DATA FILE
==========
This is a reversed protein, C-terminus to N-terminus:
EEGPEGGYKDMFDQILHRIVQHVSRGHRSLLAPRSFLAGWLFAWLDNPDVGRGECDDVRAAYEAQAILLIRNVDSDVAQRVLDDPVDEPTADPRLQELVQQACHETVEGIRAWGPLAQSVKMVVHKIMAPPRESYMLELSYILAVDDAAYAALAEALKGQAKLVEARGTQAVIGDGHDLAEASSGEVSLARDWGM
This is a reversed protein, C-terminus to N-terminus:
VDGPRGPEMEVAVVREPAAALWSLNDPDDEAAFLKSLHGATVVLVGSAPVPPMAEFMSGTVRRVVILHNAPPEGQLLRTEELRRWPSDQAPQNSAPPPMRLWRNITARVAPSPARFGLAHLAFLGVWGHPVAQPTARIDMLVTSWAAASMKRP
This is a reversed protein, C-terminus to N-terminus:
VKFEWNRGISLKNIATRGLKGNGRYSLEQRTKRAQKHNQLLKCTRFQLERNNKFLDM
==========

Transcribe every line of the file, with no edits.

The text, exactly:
This is a reversed protein, C-terminus to N-terminus:
EEGPEGGYKDMFDQILHRIVQHVSRGHRSLLAPRSFLAGWLFAWLDNPDVGRGECDDVRAAYEAQAILLIRNVDSDVAQRVLDDPVDEPTADPRLQELVQQACHETVEGIRAWGPLAQSVKMVVHKIMAPPRESYMLELSYILAVDDAAYAALAEALKGQAKLVEARGTQAVIGDGHDLAEASSGEVSLARDWGM
This is a reversed protein, C-terminus to N-terminus:
VDGPRGPEMEVAVVREPAAALWSLNDPDDEAAFLKSLHGATVVLVGSAPVPPMAEFMSGTVRRVVILHNAPPEGQLLRTEELRRWPSDQAPQNSAPPPMRLWRNITARVAPSPARFGLAHLAFLGVWGHPVAQPTARIDMLVTSWAAASMKRP
This is a reversed protein, C-terminus to N-terminus:
VKFEWNRGISLKNIATRGLKGNGRYSLEQRTKRAQKHNQLLKCTRFQLERNNKFLDM